For 20 years, the national nonprofit organization Connected Nation has been working to expand internet connectivity across the U.S. To celebrate that milestone, they gathered industry insiders, broadband experts and people affected by the digital divide for a day of conversation.
The panels looked back on what they learned over the past two decades, how the pandemic has impacted the digital divide and what will come next for broadband in America.
Infrastructure and emerging technologies
The first panel in the conference took a big picture look at the state of broadband infrastructure in the U.S., as well as some newer technologies that could impact the industry.
Farah Ahmad, the Chief of Staff for USDA Rural Development, said that many decisions on broadband funding come down to a question of “sufficient access.” Since 2015, broadband has had a minimum definition of 25 Mbps download speed and 3 Mbps upload speed. But recently, the USDA set a minimum requirement of 100 Mbps download and 20 Mbps to receive funds to expand broadband service.
“That really widens what we define as who has quality access and who doesn’t,” said Ahmad. “It makes a much bigger part of our country open to new funding.”
Later on, the discussion turned to the state of internet connectivity across the entire globe. Daniel Gutwein, the Director of the N50 Project with Intel, said expanding internet access benefits everyone.
“We always think of it as, ‘We’ve left half the world behind.’ But I would challenge those of us who are connected to think, what are we missing from that half of the world,” said Gutwein. “We kind of owe it to ourselves to hear from the rest of the world.”
To me, the innovation comes back to who are the content providers that have a vested interest in seeing the rest of the world come online. That’s where you’re going to find the sustainability that doesn’t just connect people, but keeps them connected and enriches their lives.
How that gets done is another question. With so much federal funding for broadband pouring in, states will have big decisions to make about how they want to use it. But it may not require drastically different methods.
“This isn’t a revolutionary new technology. We’re talking about extending the reach,” said Gutwein. “I would almost argue that it’s more new business models.”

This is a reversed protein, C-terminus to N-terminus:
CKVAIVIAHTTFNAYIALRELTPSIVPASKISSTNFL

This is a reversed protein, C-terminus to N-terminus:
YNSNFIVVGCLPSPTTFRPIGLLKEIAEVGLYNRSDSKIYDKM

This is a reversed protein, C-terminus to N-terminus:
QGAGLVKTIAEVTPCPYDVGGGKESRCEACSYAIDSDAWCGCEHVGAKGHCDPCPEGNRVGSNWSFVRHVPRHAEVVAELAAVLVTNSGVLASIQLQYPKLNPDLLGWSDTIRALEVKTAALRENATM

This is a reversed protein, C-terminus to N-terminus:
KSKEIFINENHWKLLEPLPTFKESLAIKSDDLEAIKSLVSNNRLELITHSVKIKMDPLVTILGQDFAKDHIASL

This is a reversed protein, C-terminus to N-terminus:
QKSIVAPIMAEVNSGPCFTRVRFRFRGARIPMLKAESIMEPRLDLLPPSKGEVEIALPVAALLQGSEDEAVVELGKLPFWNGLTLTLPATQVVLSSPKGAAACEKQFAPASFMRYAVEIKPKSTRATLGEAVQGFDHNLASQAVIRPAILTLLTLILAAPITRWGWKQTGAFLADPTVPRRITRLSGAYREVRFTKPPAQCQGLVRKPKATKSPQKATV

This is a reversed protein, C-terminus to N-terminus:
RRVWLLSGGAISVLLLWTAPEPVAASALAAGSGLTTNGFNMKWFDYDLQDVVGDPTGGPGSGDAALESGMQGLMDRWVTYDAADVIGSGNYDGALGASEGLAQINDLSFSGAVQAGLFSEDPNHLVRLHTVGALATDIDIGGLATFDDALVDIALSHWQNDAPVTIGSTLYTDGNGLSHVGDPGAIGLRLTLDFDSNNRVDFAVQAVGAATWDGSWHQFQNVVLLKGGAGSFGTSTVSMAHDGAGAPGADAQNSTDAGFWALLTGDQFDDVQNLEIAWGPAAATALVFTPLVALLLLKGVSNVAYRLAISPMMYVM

The discussion on infrastructure led into the issue of rural internet, which has often been the face of the digital divide, particularly during the COVID-19 pandemic.
“Yes, we can get it, but it’s not always reliable,” said one farmer interviewed for an introduction video. “And then you talk about the affordability of it as well. If you live in the country, it may cost you a little more to get reliable service.”
This price issue was something echoed by the panelists in the discussion that followed. According to Eddie Hopkins, the Executive Director of the Jasper Economic Development Corporation, people in his area pay four times as much for broadband as those in Dallas.
Affordability’s been our goal. If folks can’t afford it, then they feel even more inferior than they do without it.
According to a Pew Research survey of people who don’t have home internet, price was the most common reason given, with half of all respondents saying a broadband subscription is too expensive. Only 22% said broadband isn’t available at their address, or it’s only available at unacceptable speeds.
But in many rural areas, speeds simply aren’t fast enough to handle many peoples’ needs — something the COVID-19 pandemic made clear with many families working and learning from home.
“Pre-COVID, internet was a need. Post-COVID, it’s a necessity. Peoples’ livelihoods, children getting an education — people congregated around our library because it was the only building in town that had internet. So people were there at 5 am in the parking lots til 10 pm at night doing homework, pizza deliveries even going to the library and feeding people in their cars,” said David McCullough, the President and Owner of Hill Country Wireless and Technology, LLC.
“Being able to transition that so they can work out of their home, do school out of their home, be connected to their community and the world has been an amazing journey.”
That said, while there has been much progress made in the past year, the panelists agreed that it will always be a challenge to connect rural communities, particularly as bandwidth needs seem to increase every year.
“We can talk about closing the digital divide, and I think we are going to get pretty close to doing so or we might even consider it closed,” said Jennifer Harris, the State Program Director of Connected Nation Texas. “But if we stop there and act like we’re done, we’re going to create a divide again. There’s still going to be work to do to grow and change with technology.
Broadband data improvement